August 11, 1982. Rehearing Denied November 3, 1982.
Appeal from the Superior Court, Porter County, Bruce W. Douglas, J.
James V. Tsoutsouris, Public Defender of Porter County, John F. Hoehner, Chief Deputy Public Defender, Valparaiso, for appellant.
Linley E. Pearson, Atty. Gen., Joseph N. Stevenson, Deputy Atty. Gen., Indianapolis, for appellee.
Defendant-appellant, Martin Bryan, was convicted of Attempted Murder, Ind. Code § 35-41-5-1 (Burns Repl. 1979) and Ind. Code § 35-42-1-1 (Burns Repl. 1979), Rape, Ind. Code § 35-42-4-1 (Burns Repl. 1979), and Confinement, Ind. Code § 35-42-3-3 (Burns Supp. 1982), by a jury in Porter Superior Court on October 2, 1980. He was sentenced on October 10, 1980, to forty-five (45) years for attempted murder, twenty (20) years for rape, and four (4) years for confinement. All sentences are to run concurrently. Bryan now appeals.
Defendant raises five errors on appeal, concerning: (1) whether the trial court followed the proper procedure in determining the defendant's competency to stand trial; (2) whether the trial court abused its discretion in overruling defendant's pre-trial motions for continuances; (3) whether defendant's Miranda rights were violated by the taking of both a tape recorded and video recorded statement from defendant; (4) whether the selection of the jury was proper and in compliance with the statute; and (5) whether defendant's sentence was manifestly unreasonable. Defendant raised an additional issue concerning an instruction defining attempted involuntary manslaughter, but in his reply brief defendant concedes, in light of Smith v. State, (1981) Ind., 422 N.E.2d 1179, where we held that there can be no crime of "attempted involuntary manslaughter," that he was not entitled to the requested jury instruction.
M.B., the victim, was working as a clerk in a 7-11 Store in Porter County, Indiana. On May 6, 1980, she went to her job. About 2:00 a.m., on May 7, 1980, a man grabbed her by the neck. She had seen him earlier, around midnight, when there were other people in the store. M.B. described the man and said the lighting was very good. She identified defendant, Martin Bryan, as this man.
M.B. tried to get free. Defendant said he had a gun and would kill her, asked if she had a car and said they would go for a ride. She got her keys while he still held her by the neck. He told her he was going to get a "quick piece of ass." Defendant forced her into the car and drove off. She tried to escape and fought with him. He put her in the driver's seat, placed something against her body and said it was a knife. He forced her to turn off and stop on a gravel road and to remove her lower garments and get into the back seat by threatening to kill her. M.B. testified that due to his threats she submitted to sexual intercourse. He performed cunnilingus and forced her to perform fellatio twice. He again forced her to submit to sexual intercourse. After she dressed, he choked her, rendering her unconscious for a brief time. He then drove around with her and while driving forced her to masturbate him and made her undress again. He stopped at a rest park and again forced her to submit to oral sex and intercourse.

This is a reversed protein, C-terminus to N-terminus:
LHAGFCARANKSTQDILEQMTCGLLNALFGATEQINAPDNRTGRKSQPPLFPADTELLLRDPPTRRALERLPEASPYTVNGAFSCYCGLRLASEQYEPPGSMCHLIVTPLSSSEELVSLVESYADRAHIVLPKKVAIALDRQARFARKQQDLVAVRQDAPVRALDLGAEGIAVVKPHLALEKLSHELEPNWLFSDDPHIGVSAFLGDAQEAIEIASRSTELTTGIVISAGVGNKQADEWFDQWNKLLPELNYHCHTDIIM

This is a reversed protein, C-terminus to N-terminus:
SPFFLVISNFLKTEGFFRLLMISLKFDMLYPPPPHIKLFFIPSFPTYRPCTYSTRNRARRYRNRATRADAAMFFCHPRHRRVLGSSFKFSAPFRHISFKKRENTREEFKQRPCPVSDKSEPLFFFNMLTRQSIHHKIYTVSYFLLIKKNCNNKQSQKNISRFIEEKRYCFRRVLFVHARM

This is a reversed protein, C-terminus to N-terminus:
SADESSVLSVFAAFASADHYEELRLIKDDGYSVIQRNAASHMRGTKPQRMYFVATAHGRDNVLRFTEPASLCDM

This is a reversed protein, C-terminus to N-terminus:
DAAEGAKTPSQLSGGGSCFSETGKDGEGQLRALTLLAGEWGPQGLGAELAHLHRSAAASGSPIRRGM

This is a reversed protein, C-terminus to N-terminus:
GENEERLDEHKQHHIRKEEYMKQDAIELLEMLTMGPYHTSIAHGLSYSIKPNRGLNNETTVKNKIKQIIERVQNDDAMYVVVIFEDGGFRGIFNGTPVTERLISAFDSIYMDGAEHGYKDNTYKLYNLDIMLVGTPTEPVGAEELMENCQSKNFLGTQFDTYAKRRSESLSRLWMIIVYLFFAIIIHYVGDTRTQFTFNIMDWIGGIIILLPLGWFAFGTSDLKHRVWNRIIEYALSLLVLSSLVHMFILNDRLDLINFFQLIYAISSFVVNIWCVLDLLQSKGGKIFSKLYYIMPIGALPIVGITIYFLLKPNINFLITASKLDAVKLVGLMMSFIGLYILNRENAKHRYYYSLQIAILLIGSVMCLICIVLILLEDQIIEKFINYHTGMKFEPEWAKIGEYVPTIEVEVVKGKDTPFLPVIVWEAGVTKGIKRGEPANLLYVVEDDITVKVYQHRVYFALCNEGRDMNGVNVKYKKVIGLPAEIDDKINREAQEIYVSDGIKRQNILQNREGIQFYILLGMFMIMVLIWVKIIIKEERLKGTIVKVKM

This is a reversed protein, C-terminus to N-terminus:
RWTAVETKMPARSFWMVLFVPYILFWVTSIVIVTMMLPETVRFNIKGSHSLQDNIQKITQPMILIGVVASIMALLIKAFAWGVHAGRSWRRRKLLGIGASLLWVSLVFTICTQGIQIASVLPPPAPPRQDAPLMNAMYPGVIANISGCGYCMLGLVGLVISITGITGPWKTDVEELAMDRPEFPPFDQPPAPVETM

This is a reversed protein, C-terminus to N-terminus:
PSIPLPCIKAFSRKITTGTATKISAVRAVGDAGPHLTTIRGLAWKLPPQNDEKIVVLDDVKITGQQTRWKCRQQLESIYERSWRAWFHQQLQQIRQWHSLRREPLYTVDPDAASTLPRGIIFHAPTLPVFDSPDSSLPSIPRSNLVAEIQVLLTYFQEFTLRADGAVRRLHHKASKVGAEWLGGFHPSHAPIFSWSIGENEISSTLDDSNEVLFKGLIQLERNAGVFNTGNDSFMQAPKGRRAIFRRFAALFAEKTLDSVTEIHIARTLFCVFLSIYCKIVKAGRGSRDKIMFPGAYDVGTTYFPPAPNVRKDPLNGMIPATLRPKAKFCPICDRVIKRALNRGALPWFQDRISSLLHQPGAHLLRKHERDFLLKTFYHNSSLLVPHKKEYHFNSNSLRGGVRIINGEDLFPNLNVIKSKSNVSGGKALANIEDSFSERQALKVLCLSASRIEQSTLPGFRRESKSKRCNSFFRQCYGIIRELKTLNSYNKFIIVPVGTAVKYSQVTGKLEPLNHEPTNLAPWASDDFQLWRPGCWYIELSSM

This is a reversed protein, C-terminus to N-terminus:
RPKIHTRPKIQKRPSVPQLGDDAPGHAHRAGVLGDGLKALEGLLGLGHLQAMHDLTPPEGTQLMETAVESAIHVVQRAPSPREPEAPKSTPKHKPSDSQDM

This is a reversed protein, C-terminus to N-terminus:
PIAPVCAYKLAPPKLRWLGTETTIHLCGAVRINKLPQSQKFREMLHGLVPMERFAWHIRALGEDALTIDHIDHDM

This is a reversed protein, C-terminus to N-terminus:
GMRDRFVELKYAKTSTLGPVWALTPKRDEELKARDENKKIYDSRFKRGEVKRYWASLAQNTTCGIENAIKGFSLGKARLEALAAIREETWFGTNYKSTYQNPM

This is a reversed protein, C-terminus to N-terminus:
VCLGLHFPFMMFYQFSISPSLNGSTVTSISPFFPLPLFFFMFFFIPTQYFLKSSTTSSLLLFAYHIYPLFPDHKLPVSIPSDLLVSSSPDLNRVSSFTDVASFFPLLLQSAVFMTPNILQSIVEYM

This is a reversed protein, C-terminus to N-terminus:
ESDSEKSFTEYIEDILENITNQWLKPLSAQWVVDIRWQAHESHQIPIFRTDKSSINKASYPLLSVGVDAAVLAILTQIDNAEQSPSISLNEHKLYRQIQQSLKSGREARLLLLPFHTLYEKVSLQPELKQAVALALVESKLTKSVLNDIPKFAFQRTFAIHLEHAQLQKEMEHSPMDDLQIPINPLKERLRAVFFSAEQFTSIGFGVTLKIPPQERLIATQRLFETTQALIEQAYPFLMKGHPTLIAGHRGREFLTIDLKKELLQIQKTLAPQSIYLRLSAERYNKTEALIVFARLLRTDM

Bryan expressed some worry about what she would say to the police. At a rest park he opened the trunk of her car, threw out various items that were in it, made M.B. get into the trunk and closed it. He then returned to the trunk, opened it, asked if she could breathe and when she said yes, he asked her to tell him where he could cut her throat to kill her. He took a knife which was on her key chain and cut her neck and wrist, causing bleeding and leaving scars. She went limp in order to make him think she had passed out. He cut her some more then locked her in the trunk again. Later he looked in the trunk, poked her and said, "Oh God, she's dead."
Defendant then drove the car around. The victim could tell from the sound that he pulled off on a gravel road and then onto a rough surface. She heard branches hitting the car. Bryan opened the trunk, poked M.B., tried to take her pulse and lifted her eyelid, then locked her in the trunk again. M.B. heard no sounds around the car. After it was silent for a while, M.B. tried to escape. She finally succeeded by kicking out the back seat of the car. She emerged to find her car in a ditch in a field near a trailer park and a farm house. A woman in the farm house helped her to wash off some of the blood and called the police, who took her to a hospital in Valparaiso. M.B. suffered several long cuts on her neck, bruises all over her left side, a welt on her arm, scratches on her back, bruises on her chest and a swollen throat. By the time of trial she still had numbness in the inside of some fingers and in her thumb.
Detective Sergeant Wayne A. Kempher, LaPorte County Sheriff's Department, tracked moccasin footprints in soft dirt from the car to a trailer park. Along the way he found a 7-11 Store smock. After obtaining a warrant for a trailer where the footprints stopped he found inside it clothes being washed, matching the description given by M.B. of the clothes her assailant was wearing. Bryan was arrested by Sheriff Jan Rose, who found him in bed. Rose read Bryan his rights and saw him execute a written notice of rights.
Defendant Bryan claims the trial court erred in failing to follow the provisions of Ind. Code § 35-5-3.1-1 (Burns Repl. 1979) which prescribe the procedure to be followed to determine a criminal defendant's competency to stand trial. Defendant specifically alleges that the court failed to appoint two disinterested psychiatrists to examine him, and also that the trial court should have determined defendant's competency prior to trial.
Ind. Code § 35-5-3.1-1(a) reads as follows: